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Jim Burroway

August 17th, 2011

That’s how many couples that have entered into civil unions since Rhode Island began offering them in July. There was a time when news of a new state offering civil unions was loudly cheered. But when marriage equality — which was seen as very doable earlier this year — was ditched in favor of a very pale hint of an imitation, it landed with a thud. And as a result, Rhode Islanders have stayed away in droves:

“If it had been marriage people would have been lining up,” said Dawn Euer, a spokeswoman for Marriage Equality Rhode Island. “People are holding out for marriage. They want true equality, not a made-up, bureaucratic, second-class status.”

…Give it time,” said Rep. Peter Petrarca, D-Lincoln. “It’s summer. I’m sure we’ll see an uptick once people start figuring it out and deciding what they want.”

Uh-huh. Funny, but it was also summer in New York and nobody had to ask anyone there to just “give it time.”



August 17th, 2011 | LINK

Since Rhode Island is small enough that a short drive to a neighboring state would get you full marriage, why settle for second best?

August 17th, 2011 | LINK

You get invited for breakfast and you find out they’re serving powered eggs. No wonder nobody went.

August 17th, 2011 | LINK

You get invited for breakfast and you find out they’re serving powdered eggs.

August 17th, 2011 | LINK

All couples should have the same deal offered on grounds of equal rights, but it doesn’t help to say civil unions are “bureaucratic” and “made up” because that is equally true of any marriage recognised by the state. (If the legislature can change who is eligible for it and what benefits it gives, then it is their creation for all purposes.) Being sentimental about marriage whilst not wanting to seperate it from the state is the root of opposition to gay marriage.

August 17th, 2011 | LINK

RI Senate – 29 Dems, 8 Republicans, 1 Independent

RI House – 65 Dems, 10 Republicans

And despite this overwhelming control of both houses of the legislature, the Democrats tell us that “the votes weren’t there” for marriage equality. What a complete and total betrayal.

Unfortunately, the RI gays don’t show any signs of creating their equivalent of FightBackNY, in which they knock off a target list of anti-gay Dems. Until they do that, or bribe Sen. Pres. Paiva-Weed, they will never get marriage.

August 17th, 2011 | LINK

How can you separate marriage from the state when marriage is granted, enforced and dissolved only by the state? That would mean marriage didn’t exist, seeing as how it’s only a function of the state.

Obviously, abolishing marriage would level the playing field for everyone, but, realistically, that is not going to happen. So why not make this purely state function equally available to couples regardless of their sexual orientation, as is our right as tax-paying state-supporting citizens? That would seem to be the easiest solution and is obviously the correct one.

As to sentimentality about anything, it’s fine if you have it, but it has no bearing on the law, basic human rights and equality.

August 17th, 2011 | LINK

Good to see people avoiding this embarrassment of civil unions in RI.

Half a loaf?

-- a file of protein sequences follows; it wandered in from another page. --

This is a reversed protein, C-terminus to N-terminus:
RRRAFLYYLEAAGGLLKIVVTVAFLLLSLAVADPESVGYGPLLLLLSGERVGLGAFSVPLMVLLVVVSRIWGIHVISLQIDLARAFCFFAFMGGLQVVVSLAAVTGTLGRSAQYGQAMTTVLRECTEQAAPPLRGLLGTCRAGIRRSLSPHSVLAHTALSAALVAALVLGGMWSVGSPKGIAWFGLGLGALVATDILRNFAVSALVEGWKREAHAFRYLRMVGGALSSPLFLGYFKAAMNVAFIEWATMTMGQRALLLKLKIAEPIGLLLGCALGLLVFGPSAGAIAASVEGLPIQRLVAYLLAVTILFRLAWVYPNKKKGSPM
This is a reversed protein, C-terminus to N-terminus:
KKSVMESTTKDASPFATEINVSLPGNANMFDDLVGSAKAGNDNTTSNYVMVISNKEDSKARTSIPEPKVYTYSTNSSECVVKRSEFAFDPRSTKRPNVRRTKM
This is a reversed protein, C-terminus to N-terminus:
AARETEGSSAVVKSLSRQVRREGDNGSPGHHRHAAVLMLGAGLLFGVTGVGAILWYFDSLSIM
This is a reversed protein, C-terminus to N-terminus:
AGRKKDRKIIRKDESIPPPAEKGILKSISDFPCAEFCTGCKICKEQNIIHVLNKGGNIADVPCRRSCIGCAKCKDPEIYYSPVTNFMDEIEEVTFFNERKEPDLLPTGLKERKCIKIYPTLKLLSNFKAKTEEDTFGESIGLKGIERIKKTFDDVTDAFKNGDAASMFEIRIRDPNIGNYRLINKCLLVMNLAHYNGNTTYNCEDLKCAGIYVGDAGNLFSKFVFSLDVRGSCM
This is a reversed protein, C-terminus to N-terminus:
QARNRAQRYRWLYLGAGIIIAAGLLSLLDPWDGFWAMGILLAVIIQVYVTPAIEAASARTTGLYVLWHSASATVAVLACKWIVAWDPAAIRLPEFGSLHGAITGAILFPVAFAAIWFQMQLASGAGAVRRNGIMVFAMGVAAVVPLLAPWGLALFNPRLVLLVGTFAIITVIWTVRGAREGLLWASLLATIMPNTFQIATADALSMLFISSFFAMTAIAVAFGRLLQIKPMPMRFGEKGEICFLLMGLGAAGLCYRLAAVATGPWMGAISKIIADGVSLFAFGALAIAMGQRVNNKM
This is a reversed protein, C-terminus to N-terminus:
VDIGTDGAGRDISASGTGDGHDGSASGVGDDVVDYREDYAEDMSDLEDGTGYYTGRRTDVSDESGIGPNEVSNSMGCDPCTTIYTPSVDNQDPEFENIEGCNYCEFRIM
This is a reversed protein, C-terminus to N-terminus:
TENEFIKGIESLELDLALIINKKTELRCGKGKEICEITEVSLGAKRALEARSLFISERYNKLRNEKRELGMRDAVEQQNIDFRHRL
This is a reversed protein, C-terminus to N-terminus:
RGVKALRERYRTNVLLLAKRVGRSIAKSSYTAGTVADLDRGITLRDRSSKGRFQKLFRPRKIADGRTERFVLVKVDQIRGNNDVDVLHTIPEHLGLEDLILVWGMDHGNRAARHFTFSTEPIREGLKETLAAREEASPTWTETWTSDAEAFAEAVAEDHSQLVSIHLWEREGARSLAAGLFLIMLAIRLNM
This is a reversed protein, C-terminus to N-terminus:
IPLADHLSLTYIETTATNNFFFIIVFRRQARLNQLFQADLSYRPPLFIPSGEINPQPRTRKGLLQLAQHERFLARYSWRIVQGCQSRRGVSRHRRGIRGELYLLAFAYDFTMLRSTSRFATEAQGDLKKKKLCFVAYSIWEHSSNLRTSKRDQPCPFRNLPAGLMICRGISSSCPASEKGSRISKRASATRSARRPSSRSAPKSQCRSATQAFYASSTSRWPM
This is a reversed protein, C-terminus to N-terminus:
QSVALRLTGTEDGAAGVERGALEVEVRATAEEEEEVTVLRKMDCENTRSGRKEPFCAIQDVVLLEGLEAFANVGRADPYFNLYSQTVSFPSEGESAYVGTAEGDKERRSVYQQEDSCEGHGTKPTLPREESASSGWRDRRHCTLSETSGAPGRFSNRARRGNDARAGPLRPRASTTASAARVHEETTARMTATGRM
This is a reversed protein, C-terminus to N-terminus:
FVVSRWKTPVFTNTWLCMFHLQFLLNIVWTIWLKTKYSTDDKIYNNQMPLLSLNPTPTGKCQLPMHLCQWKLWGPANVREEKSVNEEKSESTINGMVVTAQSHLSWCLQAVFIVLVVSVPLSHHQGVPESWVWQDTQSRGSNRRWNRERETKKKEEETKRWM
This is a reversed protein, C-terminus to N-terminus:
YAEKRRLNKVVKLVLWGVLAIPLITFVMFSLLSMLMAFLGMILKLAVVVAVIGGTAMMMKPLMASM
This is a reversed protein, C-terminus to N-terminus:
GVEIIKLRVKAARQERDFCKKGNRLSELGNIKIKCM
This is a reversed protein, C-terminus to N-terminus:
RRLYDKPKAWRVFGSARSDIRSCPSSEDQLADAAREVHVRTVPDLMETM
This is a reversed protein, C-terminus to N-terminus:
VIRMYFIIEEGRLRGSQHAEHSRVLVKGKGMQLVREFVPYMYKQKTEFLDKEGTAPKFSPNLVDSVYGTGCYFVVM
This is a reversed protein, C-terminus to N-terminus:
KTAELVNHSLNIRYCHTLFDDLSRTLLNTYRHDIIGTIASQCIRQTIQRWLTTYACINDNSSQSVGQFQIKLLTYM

No thanks…. (what were those legislators thinking???)

August 17th, 2011 | LINK

Anti marriage equality people love to boast that marriage equality isn’t important because (according to them) only 0.000000000001% of the population is gay and only 0.0001% if them even want marriage. Let’s accept their bizarre math and statistics for a moment. Lets say that marriage had been made legal in Rhode Island, instead of Civil Unions, and the same number of people (or LESS) had shown up to marry, which is slightly possible, the response should be IT DOESN’T MATTER ONE BIT how many people take advantage of the right to marry. A civil right should be available to EVERYONE even if NO ONE wants to take advantage of it.

Priya Lynn
August 17th, 2011 | LINK

Zeke, the other hole in their logic is if they really believe virtually no gays are going to marry how is gays marrying supposed to destroy heterosexual marriages?

Rebecca Ashling
August 17th, 2011 | LINK

So if I counted the zeroes correctly, these people say only one in a trillion people are gay or lesbian, and only one in ten thousand of these want to be married. Can’t they apply simple arithmetic to their hyperbole? There are only about 6.8 humans on this planet after all.

Rebecca Ashling
August 17th, 2011 | LINK

6.8 billion humans. Silly typo!

August 17th, 2011 | LINK

@Rebecca, sorry I wasn’t more clear in my tongue in cheek method of pointing out the absurdity of Anti-gay Inc.’s claims about the gay community.

To hear them talk you would think that only 1 in ten trillion people are gay. Maybe I left off a zero. :)

Rob in San Diego
August 17th, 2011 | LINK

They probably all went to New York.

August 18th, 2011 | LINK

Gays and lesbians are finally understanding two things about civil unions/domestic partnerships after following the UK and France experience. First, civil marriage is a government construct – if it’s good enough for the straights why should gays have to settle for second class? The second point is that civil unions are NOT a stepping-stone to marriage; so far, the political bigots have said: “Those greedy gays and lesbians (they aren’t that polite) aren’t satisfied with what WE’VE given them. Shut up and go away.”

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